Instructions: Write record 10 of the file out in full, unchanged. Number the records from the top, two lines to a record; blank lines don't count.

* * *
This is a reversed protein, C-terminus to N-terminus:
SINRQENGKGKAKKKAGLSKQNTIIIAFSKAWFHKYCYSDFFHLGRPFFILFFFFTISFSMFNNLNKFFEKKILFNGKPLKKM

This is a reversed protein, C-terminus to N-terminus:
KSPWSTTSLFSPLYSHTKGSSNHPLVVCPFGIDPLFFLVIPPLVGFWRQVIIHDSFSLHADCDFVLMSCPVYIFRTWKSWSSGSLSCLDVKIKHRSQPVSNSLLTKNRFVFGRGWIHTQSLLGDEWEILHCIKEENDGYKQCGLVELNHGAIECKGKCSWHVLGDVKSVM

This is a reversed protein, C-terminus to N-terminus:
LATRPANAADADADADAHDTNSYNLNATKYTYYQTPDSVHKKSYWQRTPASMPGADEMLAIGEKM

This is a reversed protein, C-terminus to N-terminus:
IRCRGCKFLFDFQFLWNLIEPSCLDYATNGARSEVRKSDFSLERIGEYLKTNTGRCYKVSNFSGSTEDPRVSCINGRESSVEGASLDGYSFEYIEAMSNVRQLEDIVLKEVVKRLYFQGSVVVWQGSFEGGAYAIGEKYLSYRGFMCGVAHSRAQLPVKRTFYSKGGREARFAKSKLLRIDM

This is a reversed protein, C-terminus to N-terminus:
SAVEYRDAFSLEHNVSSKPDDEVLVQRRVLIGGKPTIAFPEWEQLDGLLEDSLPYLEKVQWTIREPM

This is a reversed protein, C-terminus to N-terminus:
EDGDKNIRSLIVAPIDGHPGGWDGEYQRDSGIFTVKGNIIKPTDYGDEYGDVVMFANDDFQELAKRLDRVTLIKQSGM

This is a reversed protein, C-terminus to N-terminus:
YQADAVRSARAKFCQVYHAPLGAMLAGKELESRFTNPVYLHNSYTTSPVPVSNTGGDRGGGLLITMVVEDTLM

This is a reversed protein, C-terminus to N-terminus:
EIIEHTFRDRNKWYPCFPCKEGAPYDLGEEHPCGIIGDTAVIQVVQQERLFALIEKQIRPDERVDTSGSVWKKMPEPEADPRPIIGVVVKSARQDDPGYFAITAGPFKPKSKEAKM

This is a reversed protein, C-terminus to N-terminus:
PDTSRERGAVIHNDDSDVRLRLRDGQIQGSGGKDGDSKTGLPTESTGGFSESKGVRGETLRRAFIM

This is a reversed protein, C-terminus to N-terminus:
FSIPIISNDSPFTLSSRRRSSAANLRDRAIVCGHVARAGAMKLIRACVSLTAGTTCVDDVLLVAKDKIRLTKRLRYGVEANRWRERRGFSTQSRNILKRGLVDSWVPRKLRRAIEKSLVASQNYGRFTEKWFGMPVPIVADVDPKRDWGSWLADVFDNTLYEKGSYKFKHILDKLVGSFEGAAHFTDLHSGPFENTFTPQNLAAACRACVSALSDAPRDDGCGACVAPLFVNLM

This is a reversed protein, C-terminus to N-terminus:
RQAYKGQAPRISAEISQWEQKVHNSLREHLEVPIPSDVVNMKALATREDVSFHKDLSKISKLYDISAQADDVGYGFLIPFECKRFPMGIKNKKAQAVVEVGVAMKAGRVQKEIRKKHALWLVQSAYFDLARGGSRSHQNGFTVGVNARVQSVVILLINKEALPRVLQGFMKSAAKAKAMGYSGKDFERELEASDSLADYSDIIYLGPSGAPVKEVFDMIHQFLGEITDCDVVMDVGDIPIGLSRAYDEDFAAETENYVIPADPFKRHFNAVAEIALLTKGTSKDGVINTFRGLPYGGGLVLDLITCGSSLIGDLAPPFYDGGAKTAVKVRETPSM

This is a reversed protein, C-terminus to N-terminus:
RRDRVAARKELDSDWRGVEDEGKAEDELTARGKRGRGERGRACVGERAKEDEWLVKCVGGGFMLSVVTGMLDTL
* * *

This is a reversed protein, C-terminus to N-terminus:
FSIPIISNDSPFTLSSRRRSSAANLRDRAIVCGHVARAGAMKLIRACVSLTAGTTCVDDVLLVAKDKIRLTKRLRYGVEANRWRERRGFSTQSRNILKRGLVDSWVPRKLRRAIEKSLVASQNYGRFTEKWFGMPVPIVADVDPKRDWGSWLADVFDNTLYEKGSYKFKHILDKLVGSFEGAAHFTDLHSGPFENTFTPQNLAAACRACVSALSDAPRDDGCGACVAPLFVNLM